Dr. Le has a strong track record in translating basic and preclinical observations into clinical studies as evidenced by her participation in several clinical studies and her organisation of several programme projects. Dr. Le is very active in the oral and maxillofacial community and has previously served as President of the International American Association of Dental Research (IADR).
In terms of her ability to assemble and lead a multi-disciplinary team, she has organized several program projects in past years, she is co-investigator on two center grants on oral health disparities and has submitted two clinical trials focusing on training residents on early detection and chemo-prevention and implementing tobacco cessation in minority smokers which has necessitated in her assembling a multi-disciplinary team of epidemiologists, pathologists and head/neck surgeons.
As noted above, the PI proposes a stem cell based treatment of orofacial tumors based on three projects. She has assembled a Disease Team comprising oral and maxillofacial, head and neck, plastic and craniofacial surgeons and stem cell and developmental biologists. One biomaterial engineer is included amongst the disease team. The distribution of skills amongst the disease team appears to reflect an emphasis more on project 1 and 2 than on project 3 which seeks to investigate the efficacy and safety of tem cell based therapy on orofacial tumors. This raises a concern as to the feasibility of stem cell based therapies being developed within a 5 year time frame.
Reviewer Three Comments
This grant concerns a novel approach designed to improve diagnosis and treatment of benign tumors of orofacial bones, which can be locally invasive and highly recurrent, in order to minimize unnecessary tissue removal and consequent disfigurement and associated problems. The significance of this problem is high, and the successful completion of the proposed studies would significantly improve our current knowledge of the behavior and characteristics of these stem cells.
As stated by the PI, three major areas will be explored: 1) a solid basic science component focusing on the underlying mechanism of how stem cells contribute to benign orofacial tumors; 2) a translational component aimed at developing disease animal models for testing novel stem cell based–therapies; and 3) a pre-clinical component to test safety and efficacy of stem cell-based therapies in preparation for the early phase I treatment. The approach is designed to characterize stem cells resident in these benign orofacial bone tumors in order to better understand their properties, to develop tools with which to identify oral stem cells residing in non-malignant tumors, and to develop in vitro and in vivo models to study the behavior of these cells in tumor growth.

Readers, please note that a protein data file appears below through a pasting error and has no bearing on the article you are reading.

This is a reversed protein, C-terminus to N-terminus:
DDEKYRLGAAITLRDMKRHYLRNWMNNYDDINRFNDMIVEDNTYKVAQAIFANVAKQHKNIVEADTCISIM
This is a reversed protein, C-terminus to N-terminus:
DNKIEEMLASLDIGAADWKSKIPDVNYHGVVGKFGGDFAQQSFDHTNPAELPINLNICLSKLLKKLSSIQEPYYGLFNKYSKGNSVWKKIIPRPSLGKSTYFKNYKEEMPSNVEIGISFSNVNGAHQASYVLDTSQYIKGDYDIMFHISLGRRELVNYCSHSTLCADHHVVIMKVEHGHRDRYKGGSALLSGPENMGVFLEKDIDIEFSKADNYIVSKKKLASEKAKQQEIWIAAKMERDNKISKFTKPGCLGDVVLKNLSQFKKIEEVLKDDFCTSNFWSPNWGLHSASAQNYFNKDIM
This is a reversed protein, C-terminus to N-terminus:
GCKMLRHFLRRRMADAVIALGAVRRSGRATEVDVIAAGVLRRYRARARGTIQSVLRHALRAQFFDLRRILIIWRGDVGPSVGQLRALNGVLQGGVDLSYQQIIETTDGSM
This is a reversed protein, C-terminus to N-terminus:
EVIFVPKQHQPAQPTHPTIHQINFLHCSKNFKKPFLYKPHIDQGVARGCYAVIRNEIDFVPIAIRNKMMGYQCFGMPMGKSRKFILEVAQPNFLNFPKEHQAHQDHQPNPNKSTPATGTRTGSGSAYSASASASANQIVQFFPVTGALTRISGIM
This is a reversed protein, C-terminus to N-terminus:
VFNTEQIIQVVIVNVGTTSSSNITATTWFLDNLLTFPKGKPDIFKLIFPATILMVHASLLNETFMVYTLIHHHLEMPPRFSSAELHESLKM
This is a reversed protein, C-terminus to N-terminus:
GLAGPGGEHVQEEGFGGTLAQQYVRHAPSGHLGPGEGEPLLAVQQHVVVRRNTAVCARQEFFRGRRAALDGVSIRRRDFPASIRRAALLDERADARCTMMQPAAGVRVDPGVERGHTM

The maturity of the proposed studies is modest, as evidenced by the fact that at this time, only minimal characterizations of these cells has been performed, apparently consisting of: identification of reduced runx2 expression in these cells; morphology identical to BMMSCs; and ability to form bone in an immunocompromised rat model. Demonstrated direct comparison of functional characterization of the presumed non-malignant orofacial bone tumor stem cells, and BMMSCs, would significantly strengthen this application.
The PI, Dr. Anh Le, is a DDS and PhD, clinician-translational scientist trained in oral and maxillofacial surgery, with a solid background and extensive expertise in orofacial tumor biology and clinical research. Dr. Le has gathered an excellent Disease Team, consisting of clinicians, stem cell and developmental biology experts, oral pathologists, and biomaterial engineers, with extensive training and expertise in the proposed studies.
The proposed planning process will consist of establishing: 1) bimonthly research seminars and monthly conferences; 2) an interactive website; 3) establishment of Internal and External Advisory Committees; 4) and an expert consultant in Regulatory Sciences, although this person is not named at this time.
It is proposed that the data generated in the proposed study will be used to support a pre-Investigational New Drug (IND) application for autologous somatic stem cell therapy, and also lead to a full IND application to the FDA for a clinical phase I trial in 4-5 years after the Planning Proposal award.
The proposed experimental approaches are not well defined, which raises concern when considered along with lack of preliminary characterization of the non-malignant orofacial bone stem cells.